“Hook! Hook! Where’s the Hook?!”
Released: December 11, 1991
Story: 40-something Peter Banning (Robin Williams) must travel to Neverland (a place he thought only existed in J.M. Barrie’s famous works) in order to rescue his two children. They have been captured by the dasterdly Captain James Hook (Dustin Hoffman) and his band of pirates, one of them being his right hand man played by Bob Hoskins. Hook wants to lure Peter back to Neverland in order to start a grand war. Peter will not only have to regain the trust of the Lost Boys but also learn how to fight, how to fly, how to…crow…if he hopes to rescue his kids and return home.
Thoughts: The biggest crime of Hook is it doesn’t reach the heights it aims for. It’s still good. The cast has three of my favorite actors (Williams, Hoffman, and Hoskins). It has an interesting, hardly touched upon subplot dealing with Hook’s relationship with death. He’s bored with Neverland. So bored he’s depressed and suicidal. He can’t leave Neverland because then he’ll start to age and eventually die. His only hope to reinvigorate his life is to bring back his arch nemesis Peter Pan for a great battle. It’s communicating the downsides of living forever, which is a fascinating subject. I didn’t notice this underlying motivation for Hook, but as an adult, it adds new dimensions to an often flat character. I’m not surprised more wasn’t done with it. This is a family film.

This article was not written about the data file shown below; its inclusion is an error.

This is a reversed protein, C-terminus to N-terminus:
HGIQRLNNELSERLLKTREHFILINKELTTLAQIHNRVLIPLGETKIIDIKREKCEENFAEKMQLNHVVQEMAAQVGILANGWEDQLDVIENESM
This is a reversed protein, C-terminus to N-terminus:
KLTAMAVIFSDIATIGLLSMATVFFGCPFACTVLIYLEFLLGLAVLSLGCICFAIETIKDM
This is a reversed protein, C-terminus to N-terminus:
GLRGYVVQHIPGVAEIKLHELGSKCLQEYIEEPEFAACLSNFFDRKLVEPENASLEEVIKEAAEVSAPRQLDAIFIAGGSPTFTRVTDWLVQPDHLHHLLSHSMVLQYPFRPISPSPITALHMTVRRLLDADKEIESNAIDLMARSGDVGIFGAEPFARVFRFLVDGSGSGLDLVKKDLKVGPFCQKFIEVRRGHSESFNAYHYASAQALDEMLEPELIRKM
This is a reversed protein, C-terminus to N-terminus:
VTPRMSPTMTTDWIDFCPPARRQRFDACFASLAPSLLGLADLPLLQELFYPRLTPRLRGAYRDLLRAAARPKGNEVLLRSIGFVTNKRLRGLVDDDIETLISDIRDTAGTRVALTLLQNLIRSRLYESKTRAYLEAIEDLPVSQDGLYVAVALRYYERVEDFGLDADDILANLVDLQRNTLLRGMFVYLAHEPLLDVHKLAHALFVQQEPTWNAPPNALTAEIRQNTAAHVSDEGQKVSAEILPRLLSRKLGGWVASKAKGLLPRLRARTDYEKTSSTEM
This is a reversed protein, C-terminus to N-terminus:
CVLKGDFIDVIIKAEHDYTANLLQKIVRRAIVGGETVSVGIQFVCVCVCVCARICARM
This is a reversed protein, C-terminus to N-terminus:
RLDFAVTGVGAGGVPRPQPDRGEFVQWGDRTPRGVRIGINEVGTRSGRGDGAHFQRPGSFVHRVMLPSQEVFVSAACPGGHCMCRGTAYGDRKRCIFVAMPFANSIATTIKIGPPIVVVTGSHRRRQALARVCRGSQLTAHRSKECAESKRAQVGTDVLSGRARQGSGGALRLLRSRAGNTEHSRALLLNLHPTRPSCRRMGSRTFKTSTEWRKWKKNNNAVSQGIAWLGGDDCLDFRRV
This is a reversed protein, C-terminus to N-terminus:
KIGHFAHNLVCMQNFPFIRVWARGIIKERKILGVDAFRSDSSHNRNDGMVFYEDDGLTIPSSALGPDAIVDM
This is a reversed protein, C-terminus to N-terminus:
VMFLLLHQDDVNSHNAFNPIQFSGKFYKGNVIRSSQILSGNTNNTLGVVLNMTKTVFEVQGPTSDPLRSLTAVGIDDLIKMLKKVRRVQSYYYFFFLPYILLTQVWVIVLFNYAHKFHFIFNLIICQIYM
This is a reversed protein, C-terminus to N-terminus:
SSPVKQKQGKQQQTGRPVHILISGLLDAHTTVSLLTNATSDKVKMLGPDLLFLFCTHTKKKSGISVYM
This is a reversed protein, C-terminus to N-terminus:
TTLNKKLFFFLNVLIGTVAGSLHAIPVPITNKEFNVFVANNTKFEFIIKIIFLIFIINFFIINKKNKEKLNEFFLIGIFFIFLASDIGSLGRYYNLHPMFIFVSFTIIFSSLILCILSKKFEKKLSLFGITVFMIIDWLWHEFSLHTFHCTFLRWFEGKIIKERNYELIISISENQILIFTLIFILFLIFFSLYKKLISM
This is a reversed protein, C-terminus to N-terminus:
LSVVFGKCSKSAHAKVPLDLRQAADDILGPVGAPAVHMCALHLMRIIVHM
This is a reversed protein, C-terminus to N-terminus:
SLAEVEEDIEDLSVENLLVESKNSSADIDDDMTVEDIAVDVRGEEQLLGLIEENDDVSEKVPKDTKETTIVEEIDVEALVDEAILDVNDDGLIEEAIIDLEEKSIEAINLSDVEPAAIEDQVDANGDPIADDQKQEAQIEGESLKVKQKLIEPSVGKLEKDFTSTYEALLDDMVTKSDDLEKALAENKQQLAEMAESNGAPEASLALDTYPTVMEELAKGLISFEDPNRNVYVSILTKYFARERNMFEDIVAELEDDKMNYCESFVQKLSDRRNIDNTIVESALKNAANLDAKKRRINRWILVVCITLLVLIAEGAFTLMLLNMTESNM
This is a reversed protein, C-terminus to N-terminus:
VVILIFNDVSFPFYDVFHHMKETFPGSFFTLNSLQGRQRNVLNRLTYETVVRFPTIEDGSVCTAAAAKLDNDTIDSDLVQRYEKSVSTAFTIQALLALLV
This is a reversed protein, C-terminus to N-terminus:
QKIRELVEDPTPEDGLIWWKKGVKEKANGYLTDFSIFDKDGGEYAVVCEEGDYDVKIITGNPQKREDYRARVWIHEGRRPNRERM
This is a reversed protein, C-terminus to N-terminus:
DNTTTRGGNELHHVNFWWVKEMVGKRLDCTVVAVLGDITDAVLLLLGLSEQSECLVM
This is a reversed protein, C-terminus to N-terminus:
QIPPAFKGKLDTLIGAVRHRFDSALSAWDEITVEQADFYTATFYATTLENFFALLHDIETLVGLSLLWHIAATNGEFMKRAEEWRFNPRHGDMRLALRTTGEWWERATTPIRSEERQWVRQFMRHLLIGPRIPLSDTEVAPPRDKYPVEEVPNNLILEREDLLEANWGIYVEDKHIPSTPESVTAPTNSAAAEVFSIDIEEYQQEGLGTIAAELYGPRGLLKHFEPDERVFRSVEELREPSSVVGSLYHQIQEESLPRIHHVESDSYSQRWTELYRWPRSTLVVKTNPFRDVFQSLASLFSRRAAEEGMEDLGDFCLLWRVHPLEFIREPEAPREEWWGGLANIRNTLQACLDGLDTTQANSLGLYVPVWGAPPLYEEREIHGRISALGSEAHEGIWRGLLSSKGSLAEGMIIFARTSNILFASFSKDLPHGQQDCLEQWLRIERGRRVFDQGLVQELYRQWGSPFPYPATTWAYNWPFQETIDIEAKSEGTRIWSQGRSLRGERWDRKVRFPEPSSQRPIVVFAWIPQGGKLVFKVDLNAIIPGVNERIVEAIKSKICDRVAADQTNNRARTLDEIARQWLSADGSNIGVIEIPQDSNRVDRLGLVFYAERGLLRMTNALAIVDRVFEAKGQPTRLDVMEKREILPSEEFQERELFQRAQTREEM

But enough of all that. How’s our dear Mr. Williams, the man I’m here to talk about for the next week. This was one of my earliest experiences with him, one of the reasons why I picked it to review, and he’s not bad, if a little wasted. He doesn’t employ much, if any, of his legendary improv skills and the humor coming out of his mouth often doesn’t feel like his style of comedy. But how can you dislike him when he’s still so darn warm and endearing despite his character being a bit of an a-hole in the beginning.
The designs and writing are what do the film in. Neverland just feels off. I can’t quite place what is wrong with it, but it’s huge flowers, bright blues and yellows, and skate boarding ramps for the Lost Boys aren’t Neverland to me. The story also doesn’t capture the magic of other Pan adaptations.
The end result is a movie that doesn’t quite fly but float to an entertaining but not overly special fantasy.